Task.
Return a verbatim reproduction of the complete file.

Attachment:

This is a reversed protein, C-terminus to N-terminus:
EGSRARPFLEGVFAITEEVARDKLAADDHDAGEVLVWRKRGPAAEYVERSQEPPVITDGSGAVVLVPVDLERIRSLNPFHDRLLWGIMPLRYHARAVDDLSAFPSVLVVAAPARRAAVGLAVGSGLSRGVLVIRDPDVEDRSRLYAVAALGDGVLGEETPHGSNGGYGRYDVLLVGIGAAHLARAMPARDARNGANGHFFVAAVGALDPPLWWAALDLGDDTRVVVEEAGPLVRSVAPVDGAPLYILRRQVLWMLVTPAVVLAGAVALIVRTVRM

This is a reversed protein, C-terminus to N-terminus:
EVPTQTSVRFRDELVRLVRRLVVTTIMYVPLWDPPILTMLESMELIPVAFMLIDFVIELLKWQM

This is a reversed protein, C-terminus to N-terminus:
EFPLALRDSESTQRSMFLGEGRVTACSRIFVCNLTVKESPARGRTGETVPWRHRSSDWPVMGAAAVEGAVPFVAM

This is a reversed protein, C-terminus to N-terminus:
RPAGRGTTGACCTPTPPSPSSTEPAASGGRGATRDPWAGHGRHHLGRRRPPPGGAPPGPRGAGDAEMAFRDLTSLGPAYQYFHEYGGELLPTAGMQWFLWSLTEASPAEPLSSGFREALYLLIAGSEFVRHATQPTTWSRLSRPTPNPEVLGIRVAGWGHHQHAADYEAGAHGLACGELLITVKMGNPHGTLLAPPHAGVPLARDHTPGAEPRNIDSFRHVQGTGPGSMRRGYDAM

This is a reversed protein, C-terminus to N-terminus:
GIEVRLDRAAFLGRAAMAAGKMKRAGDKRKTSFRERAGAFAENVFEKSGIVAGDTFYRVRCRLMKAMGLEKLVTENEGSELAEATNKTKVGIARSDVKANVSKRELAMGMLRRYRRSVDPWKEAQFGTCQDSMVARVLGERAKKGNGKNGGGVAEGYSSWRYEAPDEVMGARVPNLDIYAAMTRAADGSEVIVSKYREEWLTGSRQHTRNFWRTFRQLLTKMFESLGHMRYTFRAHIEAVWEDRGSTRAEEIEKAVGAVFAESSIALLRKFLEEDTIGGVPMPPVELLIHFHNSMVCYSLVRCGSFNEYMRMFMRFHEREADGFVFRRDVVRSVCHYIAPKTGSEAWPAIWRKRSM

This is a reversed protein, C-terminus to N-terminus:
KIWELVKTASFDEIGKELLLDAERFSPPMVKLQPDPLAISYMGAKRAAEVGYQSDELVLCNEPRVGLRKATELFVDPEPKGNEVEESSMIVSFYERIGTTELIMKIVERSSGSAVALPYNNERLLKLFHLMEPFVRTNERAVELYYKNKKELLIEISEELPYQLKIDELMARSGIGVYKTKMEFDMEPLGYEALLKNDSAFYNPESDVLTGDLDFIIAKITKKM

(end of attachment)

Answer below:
This is a reversed protein, C-terminus to N-terminus:
EGSRARPFLEGVFAITEEVARDKLAADDHDAGEVLVWRKRGPAAEYVERSQEPPVITDGSGAVVLVPVDLERIRSLNPFHDRLLWGIMPLRYHARAVDDLSAFPSVLVVAAPARRAAVGLAVGSGLSRGVLVIRDPDVEDRSRLYAVAALGDGVLGEETPHGSNGGYGRYDVLLVGIGAAHLARAMPARDARNGANGHFFVAAVGALDPPLWWAALDLGDDTRVVVEEAGPLVRSVAPVDGAPLYILRRQVLWMLVTPAVVLAGAVALIVRTVRM

This is a reversed protein, C-terminus to N-terminus:
EVPTQTSVRFRDELVRLVRRLVVTTIMYVPLWDPPILTMLESMELIPVAFMLIDFVIELLKWQM

This is a reversed protein, C-terminus to N-terminus:
EFPLALRDSESTQRSMFLGEGRVTACSRIFVCNLTVKESPARGRTGETVPWRHRSSDWPVMGAAAVEGAVPFVAM

This is a reversed protein, C-terminus to N-terminus:
RPAGRGTTGACCTPTPPSPSSTEPAASGGRGATRDPWAGHGRHHLGRRRPPPGGAPPGPRGAGDAEMAFRDLTSLGPAYQYFHEYGGELLPTAGMQWFLWSLTEASPAEPLSSGFREALYLLIAGSEFVRHATQPTTWSRLSRPTPNPEVLGIRVAGWGHHQHAADYEAGAHGLACGELLITVKMGNPHGTLLAPPHAGVPLARDHTPGAEPRNIDSFRHVQGTGPGSMRRGYDAM

This is a reversed protein, C-terminus to N-terminus:
GIEVRLDRAAFLGRAAMAAGKMKRAGDKRKTSFRERAGAFAENVFEKSGIVAGDTFYRVRCRLMKAMGLEKLVTENEGSELAEATNKTKVGIARSDVKANVSKRELAMGMLRRYRRSVDPWKEAQFGTCQDSMVARVLGERAKKGNGKNGGGVAEGYSSWRYEAPDEVMGARVPNLDIYAAMTRAADGSEVIVSKYREEWLTGSRQHTRNFWRTFRQLLTKMFESLGHMRYTFRAHIEAVWEDRGSTRAEEIEKAVGAVFAESSIALLRKFLEEDTIGGVPMPPVELLIHFHNSMVCYSLVRCGSFNEYMRMFMRFHEREADGFVFRRDVVRSVCHYIAPKTGSEAWPAIWRKRSM

This is a reversed protein, C-terminus to N-terminus:
KIWELVKTASFDEIGKELLLDAERFSPPMVKLQPDPLAISYMGAKRAAEVGYQSDELVLCNEPRVGLRKATELFVDPEPKGNEVEESSMIVSFYERIGTTELIMKIVERSSGSAVALPYNNERLLKLFHLMEPFVRTNERAVELYYKNKKELLIEISEELPYQLKIDELMARSGIGVYKTKMEFDMEPLGYEALLKNDSAFYNPESDVLTGDLDFIIAKITKKM